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February 2011

Bad-Ass Octogenarians

DSC05840An extraordinary double bill by a pair of living masters last night at Jazz at Lincoln Center's Rose Theater. It was, I'm sad to say, the first time I was in the space for an actual jazz show (my most recent visits were during last fall's White Light Festival.) It most definitely won't be the last.

The Rose Theater, which seats 1,200 in a circular space, was built to give jazz the permanent grand stage it deserves: not unlike the concert halls of the Montreaux and Montreal Jazz Festivals, but with greater intimacy and better acoustics.

DSC05842First up was alto saxophonist Lee Konitz, 83, whose been playing since the mid 40's. (Go here for a classic 1950's rendition of "My Melancholy Baby" with Bill Evans.) Considered one of the founders of "cool jazz", Konitz has been moving towards more free jazz in recent years, filling out his quartet with folks like percussionist Joey Baron, best known from his time with Bill Frisell and John Zorn.  

DSC05857The main draw, though, was Ahmad Jamal, 80, who Stanley Crouch claims is "second only to Charlie Parker in the development of post-1945 jazz." (Miles Davis was a huge fan, and tailored his own sound around Jamal's spaciousness and lyricism.) Jamal brought with him his longtime sidemen James Cammack (bass) and Herlin Riley (drums), along with newcomer percussionist Manolo Badrena, who played everything from African bowls to conch shells.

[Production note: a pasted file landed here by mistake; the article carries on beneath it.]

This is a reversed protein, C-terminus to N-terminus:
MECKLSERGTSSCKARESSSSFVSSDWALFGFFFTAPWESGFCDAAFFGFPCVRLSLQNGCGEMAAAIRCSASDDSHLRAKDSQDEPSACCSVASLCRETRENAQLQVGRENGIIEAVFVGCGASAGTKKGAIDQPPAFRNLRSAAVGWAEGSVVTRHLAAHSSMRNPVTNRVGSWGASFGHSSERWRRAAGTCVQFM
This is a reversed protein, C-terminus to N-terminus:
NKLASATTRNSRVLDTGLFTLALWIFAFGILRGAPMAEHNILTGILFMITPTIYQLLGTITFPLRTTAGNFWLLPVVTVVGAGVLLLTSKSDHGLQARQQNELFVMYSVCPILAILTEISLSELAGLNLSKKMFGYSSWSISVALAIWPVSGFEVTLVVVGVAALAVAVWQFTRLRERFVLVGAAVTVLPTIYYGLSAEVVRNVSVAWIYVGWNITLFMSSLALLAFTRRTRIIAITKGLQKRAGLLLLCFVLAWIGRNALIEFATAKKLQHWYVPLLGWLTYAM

Jamal played with elegance and fire, his fingers flying over the keys like someone half his age. Naturally, Jamal played "Poinciana," the jungle-laced hit off 1958's At the Pershing, along with a copious selection of tracks from last year's A Quiet Time. The crowd ate it all up, calling the band back for at least two encores. (It was hard to tell, as Jamal never actually left the stage.)

If you missed last night, Konitz and Jamal are back on stage once more tonight at the Rose Theater; tickets should be available at the box office. (More pics on Flickr.)

Comfortable Shoes Required

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What is this, SXSW?

Tonight, it'll certainly feel like it as I shuffle back and forth along upper Broadway to catch a pair of stellar contemporary music events that both deserve your undivided attention. (Seriously.) First stop: Tully Scope at Alice Tully Hall, where Axiom will be performing music by Morton Feldman (Rothko Chapel) and György Kurtág (Messages of the Late R.V. Troussova). 

Then, it's a couple of blocks north to the Kaufman Center for the Ecstatic Music Festival, where Darcy Argue's Secret Society and David T. Little's Newspeak will be joining forces, writing new works for each other's ensemble, including Darcy's first-ever composition for voice (or for anyone other than the Secret Society.) Oh, and bad-ass jazz composer/pianist Vijay Iyer will be along for the ride as well, kicking in his own new composition for big band.

Times like this I wish I had a stringer. Any volunteers?